Dynamic release of neuronal extracellular vesicles containing miR-21a-5p is induced by hypoxia

Extracellular Vesicles

Hypoxia induces changes in the secretion of extracellular vesicles (EVs) in several non-neuronal cells and pathological conditions. EVs are packed with biomolecules, such as microRNA(miR)-21-5p, which respond to hypoxia. However, the true EV association of miR-21-5p, and its functional or biomarker relevance, are inadequately characterised. Neurons are extremely sensitive cells, and it is not known whether the secretion of neuronal EVs and miR-21-5p are altered upon hypoxia. Here, we characterised the temporal EV secretion profile and cell viability of neurons under hypoxia. Hypoxia induced a rapid increase of miR-21a-5p secretion in the EVs, which preceded the elevation of hypoxia-induced tissue or cellular miR-21a-5p. Prolonged hypoxia induced cell death and the release of morphologically distinct EVs. The EVs protected miR-21a-5p from enzymatic degradation but a remarkable fraction of miR-21a-5p remained fragile and non-EV associated. The increase in miR-21a-5p secretion may have biomarker potential, as high blood levels of miR-21-5p in stroke patients were associated with significant disability at hospital discharge. Our data provides an understanding of the dynamic regulation of EV secretion from neurons under hypoxia and provides a candidate for the prediction of recovery from ischemic stroke.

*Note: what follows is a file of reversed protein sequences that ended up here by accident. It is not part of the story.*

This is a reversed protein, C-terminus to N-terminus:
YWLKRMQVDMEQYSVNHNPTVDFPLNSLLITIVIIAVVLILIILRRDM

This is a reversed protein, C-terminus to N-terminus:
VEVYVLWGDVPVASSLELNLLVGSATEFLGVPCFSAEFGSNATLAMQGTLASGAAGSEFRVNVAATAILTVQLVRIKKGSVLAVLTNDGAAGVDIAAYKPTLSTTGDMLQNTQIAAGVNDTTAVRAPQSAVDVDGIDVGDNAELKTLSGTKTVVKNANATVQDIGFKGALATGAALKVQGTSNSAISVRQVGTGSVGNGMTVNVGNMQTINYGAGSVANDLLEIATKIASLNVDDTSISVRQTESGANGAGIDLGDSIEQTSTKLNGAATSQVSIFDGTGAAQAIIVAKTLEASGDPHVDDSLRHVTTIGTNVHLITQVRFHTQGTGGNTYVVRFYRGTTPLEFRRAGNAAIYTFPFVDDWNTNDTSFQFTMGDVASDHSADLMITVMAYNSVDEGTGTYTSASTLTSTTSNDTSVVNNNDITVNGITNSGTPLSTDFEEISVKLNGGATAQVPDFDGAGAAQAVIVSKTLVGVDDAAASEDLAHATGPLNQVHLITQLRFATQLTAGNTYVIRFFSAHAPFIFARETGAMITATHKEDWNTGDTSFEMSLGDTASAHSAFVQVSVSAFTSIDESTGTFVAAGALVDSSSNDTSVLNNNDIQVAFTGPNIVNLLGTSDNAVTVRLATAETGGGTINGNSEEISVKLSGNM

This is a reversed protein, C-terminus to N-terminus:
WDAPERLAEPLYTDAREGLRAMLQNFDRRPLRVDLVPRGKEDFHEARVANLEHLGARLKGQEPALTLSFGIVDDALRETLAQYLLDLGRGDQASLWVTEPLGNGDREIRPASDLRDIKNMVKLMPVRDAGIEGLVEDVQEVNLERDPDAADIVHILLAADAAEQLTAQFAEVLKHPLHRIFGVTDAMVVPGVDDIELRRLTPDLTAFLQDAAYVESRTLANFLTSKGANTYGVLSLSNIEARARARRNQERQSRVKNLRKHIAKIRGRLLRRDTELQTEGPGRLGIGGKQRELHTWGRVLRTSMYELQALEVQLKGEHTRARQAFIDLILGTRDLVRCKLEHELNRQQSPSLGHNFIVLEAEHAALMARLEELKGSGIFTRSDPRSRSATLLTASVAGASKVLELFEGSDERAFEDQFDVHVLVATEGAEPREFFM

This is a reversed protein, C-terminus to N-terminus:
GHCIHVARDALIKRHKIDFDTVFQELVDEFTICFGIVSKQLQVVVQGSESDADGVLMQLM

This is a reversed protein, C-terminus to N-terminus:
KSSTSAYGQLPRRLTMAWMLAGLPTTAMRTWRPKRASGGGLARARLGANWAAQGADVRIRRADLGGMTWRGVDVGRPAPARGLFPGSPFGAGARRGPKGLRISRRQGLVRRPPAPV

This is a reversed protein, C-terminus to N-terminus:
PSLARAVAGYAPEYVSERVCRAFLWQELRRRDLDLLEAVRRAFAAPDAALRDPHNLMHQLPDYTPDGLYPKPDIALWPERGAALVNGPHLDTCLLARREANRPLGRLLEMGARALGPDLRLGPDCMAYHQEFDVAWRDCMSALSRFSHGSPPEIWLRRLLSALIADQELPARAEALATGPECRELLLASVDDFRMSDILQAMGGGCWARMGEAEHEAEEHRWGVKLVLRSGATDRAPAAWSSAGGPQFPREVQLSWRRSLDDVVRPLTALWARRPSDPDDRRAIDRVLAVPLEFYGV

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Recent Publications

Cigarette smoke (CS) represents one of the most relevant environmental risk factors for several chronic pathologies. Tissue damage caused by CS exposure is mediated, at least in part, by oxidative stress induced by its toxic and pro-oxidant components. Evidence demonstrates that extracellular vesicles (EVs) released by various cell types exposed to CS extract (CSE) are characterized by altered biochemical cargo and gained pathological properties. In the present study, we evaluated the content of oxidized proteins and phospholipid fatty acid profiles of EVs released by human bronchial epithelial BEAS-2B cells treated with CSE. This specific molecular characterization has hitherto not been performed. After confirmation that CSE reduces viability of BEAS-2B cells and elevates intracellular ROS levels, in a dose-dependent manner, we demonstrated that 24 h exposure at 1% CSE, a concentration that only slight modifies cell viability but increases ROS levels, was able to increase carbonylated protein levels in cells and released EVs. The release of oxidatively modified proteins via EVs might represent a mechanism used by cells to remove toxic proteins in order to avoid their intracellular overloading. Moreover, 1% CSE induced only few changes in the fatty acid asset in BEAS-2B cell membrane phospholipids, whereas several rearrangements were observed in EVs released by CSE-treated cells. The impact of changes in acyl chain composition of CSE-EVs accounted for the increased saturation levels of phospholipids, a membrane parameter that might influence EV stability, uptake and, at least in part, EV-mediated biological effects. The present in vitro study adds new information concerning the biochemical composition of CSE-related EVs, useful to predict their biological effects on target cells. Furthermore, the information regarding the presence of oxidized proteins and the specific membrane features of CSE-related EVs can be useful to define the utilization of circulating EVs as marker for diagnosing of CS-induced lung damage and/or CS-related diseases.

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